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Cancer in Dogs

 
By Josie F. Turner, Journalist specialized in Animal Welfare. Updated: October 10, 2018
Cancer in Dogs

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Much like humans and other animals, dogs are susceptible to suffering from cancer. Cancer is a group of diseases caused by the uncontrolled proliferation of cells. This uncontrolled cell growth causes an excess of tissue, known as a tumor or growth.

Malignant tumors can disperse the diseased cells to other parts of the body, which makes them extremely dangerous. These are the so-called cancerous tumors. Benign tumors, on the other hand, are not cancerous as they do not spread to other parts of the body. However, it might be necessary to surgically remove them when they hinder normal body functions.

This AnimalWised article will detail all you need to know about cancer in dogs: the different types that exist and the symptoms, diagnosis and treatment.

You may also be interested in: Bone Cancer in Dogs

What is cancer?

This disease begins on a cellular level, when a genetic error is produced in the transcription. A cell that should perform a particular function stops doing so and starts to multiply uncontrollably, creating excessive tissue.

There are hundreds of different types of cancer that can affect your best friend, and they are all manifested differently. Tumors are divided into two types: -oma (which are benign) and carcinoma or sarcoma (which are malignant). The main difference is that a benign tumor reproduces excessively without affecting other organs, whilst malignant tumors can affect the entire body.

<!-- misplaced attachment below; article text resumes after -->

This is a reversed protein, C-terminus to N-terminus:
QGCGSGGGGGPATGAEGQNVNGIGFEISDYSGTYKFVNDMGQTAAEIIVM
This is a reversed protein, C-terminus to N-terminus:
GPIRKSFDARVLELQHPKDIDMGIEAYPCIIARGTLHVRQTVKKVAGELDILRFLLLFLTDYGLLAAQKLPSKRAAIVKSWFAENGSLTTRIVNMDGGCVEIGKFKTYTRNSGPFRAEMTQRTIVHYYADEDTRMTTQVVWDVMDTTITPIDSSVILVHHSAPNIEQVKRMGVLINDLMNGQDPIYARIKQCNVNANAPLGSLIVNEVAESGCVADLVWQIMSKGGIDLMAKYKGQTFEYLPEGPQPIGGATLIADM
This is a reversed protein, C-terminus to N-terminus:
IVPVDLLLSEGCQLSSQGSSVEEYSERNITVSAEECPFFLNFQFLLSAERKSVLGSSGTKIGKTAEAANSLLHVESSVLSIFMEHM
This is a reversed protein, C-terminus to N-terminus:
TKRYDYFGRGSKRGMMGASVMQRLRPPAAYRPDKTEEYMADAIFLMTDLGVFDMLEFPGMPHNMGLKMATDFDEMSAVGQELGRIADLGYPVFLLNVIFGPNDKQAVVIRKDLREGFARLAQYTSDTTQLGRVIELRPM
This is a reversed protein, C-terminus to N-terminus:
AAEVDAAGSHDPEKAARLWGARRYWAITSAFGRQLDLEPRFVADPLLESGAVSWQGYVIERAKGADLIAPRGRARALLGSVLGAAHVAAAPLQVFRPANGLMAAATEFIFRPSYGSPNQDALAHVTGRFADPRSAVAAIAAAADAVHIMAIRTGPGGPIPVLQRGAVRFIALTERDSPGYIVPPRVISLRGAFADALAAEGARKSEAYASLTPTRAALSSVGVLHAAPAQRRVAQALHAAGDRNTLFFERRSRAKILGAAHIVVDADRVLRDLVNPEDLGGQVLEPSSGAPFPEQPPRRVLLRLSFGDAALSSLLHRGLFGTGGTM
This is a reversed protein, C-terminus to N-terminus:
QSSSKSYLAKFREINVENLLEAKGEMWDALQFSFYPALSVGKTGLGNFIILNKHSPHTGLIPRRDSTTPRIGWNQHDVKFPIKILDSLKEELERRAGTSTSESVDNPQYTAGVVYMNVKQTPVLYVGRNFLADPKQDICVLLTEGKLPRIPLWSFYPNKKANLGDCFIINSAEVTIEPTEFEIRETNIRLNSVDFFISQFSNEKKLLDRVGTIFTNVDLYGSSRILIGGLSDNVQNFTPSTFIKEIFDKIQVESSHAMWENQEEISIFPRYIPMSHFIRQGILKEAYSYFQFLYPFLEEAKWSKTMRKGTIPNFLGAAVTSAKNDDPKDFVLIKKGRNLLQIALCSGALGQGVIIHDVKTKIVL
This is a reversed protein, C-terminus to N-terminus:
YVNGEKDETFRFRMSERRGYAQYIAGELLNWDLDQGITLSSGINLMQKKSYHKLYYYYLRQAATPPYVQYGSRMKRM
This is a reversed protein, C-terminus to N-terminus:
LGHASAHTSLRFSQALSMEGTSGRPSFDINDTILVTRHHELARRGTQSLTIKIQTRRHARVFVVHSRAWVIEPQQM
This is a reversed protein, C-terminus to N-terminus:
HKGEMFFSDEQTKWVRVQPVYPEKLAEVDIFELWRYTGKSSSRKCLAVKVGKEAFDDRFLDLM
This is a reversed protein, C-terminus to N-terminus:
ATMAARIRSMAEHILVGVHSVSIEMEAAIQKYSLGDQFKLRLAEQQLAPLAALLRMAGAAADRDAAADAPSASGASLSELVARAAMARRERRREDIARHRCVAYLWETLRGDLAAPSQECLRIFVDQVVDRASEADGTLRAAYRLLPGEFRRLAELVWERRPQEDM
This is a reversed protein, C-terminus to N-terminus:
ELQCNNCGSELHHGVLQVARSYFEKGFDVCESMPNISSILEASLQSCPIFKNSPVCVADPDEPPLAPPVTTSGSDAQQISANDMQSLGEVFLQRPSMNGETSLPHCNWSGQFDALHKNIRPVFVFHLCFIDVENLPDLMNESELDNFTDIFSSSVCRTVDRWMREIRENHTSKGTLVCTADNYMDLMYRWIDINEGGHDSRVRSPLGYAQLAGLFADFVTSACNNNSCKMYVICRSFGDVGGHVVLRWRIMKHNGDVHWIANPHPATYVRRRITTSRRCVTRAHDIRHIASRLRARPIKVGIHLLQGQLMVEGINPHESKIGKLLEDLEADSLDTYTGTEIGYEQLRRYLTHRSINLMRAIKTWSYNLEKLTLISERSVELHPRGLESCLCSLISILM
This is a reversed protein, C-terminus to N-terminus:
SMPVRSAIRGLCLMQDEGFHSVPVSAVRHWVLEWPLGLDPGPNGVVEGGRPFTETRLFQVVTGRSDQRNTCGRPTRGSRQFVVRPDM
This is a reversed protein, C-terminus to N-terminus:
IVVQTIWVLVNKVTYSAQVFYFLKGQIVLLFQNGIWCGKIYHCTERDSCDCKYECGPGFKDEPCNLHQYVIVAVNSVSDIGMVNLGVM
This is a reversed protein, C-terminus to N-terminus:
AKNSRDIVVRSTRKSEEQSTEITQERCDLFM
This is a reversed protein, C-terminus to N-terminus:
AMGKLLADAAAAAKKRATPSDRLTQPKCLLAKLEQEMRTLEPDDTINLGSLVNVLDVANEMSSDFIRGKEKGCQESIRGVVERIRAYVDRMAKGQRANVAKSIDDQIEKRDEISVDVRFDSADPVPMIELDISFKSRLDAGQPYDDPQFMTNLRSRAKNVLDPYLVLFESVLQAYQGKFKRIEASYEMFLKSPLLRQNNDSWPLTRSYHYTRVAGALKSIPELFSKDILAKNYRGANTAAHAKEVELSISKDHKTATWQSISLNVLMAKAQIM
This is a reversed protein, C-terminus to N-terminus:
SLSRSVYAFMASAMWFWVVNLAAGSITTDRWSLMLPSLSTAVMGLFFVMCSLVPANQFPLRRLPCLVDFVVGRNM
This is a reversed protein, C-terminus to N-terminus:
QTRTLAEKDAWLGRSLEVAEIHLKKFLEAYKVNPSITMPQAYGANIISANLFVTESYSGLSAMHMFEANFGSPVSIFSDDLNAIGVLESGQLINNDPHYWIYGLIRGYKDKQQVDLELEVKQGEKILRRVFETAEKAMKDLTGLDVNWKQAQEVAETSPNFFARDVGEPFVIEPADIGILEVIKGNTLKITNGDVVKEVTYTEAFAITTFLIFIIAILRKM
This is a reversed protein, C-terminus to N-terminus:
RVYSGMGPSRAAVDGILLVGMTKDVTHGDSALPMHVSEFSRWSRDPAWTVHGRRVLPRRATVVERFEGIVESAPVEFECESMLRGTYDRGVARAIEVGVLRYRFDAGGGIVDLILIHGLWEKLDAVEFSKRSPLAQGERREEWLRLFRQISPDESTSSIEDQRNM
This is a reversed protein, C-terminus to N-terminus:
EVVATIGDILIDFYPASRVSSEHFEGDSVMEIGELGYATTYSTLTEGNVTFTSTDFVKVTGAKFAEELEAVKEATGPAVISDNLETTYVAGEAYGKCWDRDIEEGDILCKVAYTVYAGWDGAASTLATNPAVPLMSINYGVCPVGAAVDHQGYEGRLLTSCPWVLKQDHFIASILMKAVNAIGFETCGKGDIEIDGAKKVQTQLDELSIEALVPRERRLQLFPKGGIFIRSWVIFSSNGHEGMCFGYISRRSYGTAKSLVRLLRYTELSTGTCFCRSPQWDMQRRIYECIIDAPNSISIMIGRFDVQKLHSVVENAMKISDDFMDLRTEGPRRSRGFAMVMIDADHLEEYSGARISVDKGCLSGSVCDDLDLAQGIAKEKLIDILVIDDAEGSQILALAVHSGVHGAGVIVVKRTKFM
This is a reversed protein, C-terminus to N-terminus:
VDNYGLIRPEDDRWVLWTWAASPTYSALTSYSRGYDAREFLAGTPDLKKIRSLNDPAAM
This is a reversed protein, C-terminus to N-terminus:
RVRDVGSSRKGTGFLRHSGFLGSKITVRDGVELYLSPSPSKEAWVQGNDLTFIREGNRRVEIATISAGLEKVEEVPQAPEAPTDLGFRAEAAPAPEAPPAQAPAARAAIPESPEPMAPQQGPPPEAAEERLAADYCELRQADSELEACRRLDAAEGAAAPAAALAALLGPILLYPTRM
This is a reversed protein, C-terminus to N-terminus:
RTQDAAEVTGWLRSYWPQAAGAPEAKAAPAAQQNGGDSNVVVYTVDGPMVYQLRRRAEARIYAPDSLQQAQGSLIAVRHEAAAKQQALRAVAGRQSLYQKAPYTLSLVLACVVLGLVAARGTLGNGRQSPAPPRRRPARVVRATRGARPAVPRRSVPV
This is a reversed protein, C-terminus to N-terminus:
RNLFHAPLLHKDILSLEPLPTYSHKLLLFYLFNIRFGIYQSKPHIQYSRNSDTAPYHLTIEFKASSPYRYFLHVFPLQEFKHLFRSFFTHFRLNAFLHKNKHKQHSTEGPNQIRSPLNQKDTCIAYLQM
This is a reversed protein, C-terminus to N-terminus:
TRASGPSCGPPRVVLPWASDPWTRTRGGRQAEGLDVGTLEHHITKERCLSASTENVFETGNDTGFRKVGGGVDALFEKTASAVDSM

What are the most common types of cancer in dogs?

  • Skin cancer
  • Breast cancer
  • Cancerous tumors on the head and neck
  • Lymphoma
  • Testicular cancer
  • Bone cancer

There is no specific theory behind the causes of cancer in dogs. However, there are factors that can aggravate the condition such as inbreeding, exposure to toxic chemicals or extreme solar radiation.

There is also a predisposition in older dogs, dogs which suffer from poor living conditions and those which have serious illnesses that are left untreated. A high quality diet, excellent care and attention and proper sanitation somewhat reduce the development of this disease.

Rarer types of cancer in dogs also exist, but they are generally region dependent. For example in areas with lots of stray dogs lack of vaccination and sterilization can increase the likelihood of certain cancers. Only one of thee cancers is communicable from one dog to another. This is known as a canine transmisible venereal tumor (TVT). It will not always metastasize, but does respond well to treatment when diagnosed in time.

Which breeds have a greatest predisposition for cancer?

  • Boxer
  • Golden retriever
  • Labrador retriever
  • Bulldogs
  • Mastiffs
  • Saint Bernard
  • Bulldog
Cancer in Dogs - What is cancer?

Symptoms of cancer in dogs

Cancer usually goes undetected until it reaches a considerable volume. It is then when the majority of owners are alerted by its abnormal condition, either as a result of behavioral changes or visible tumors.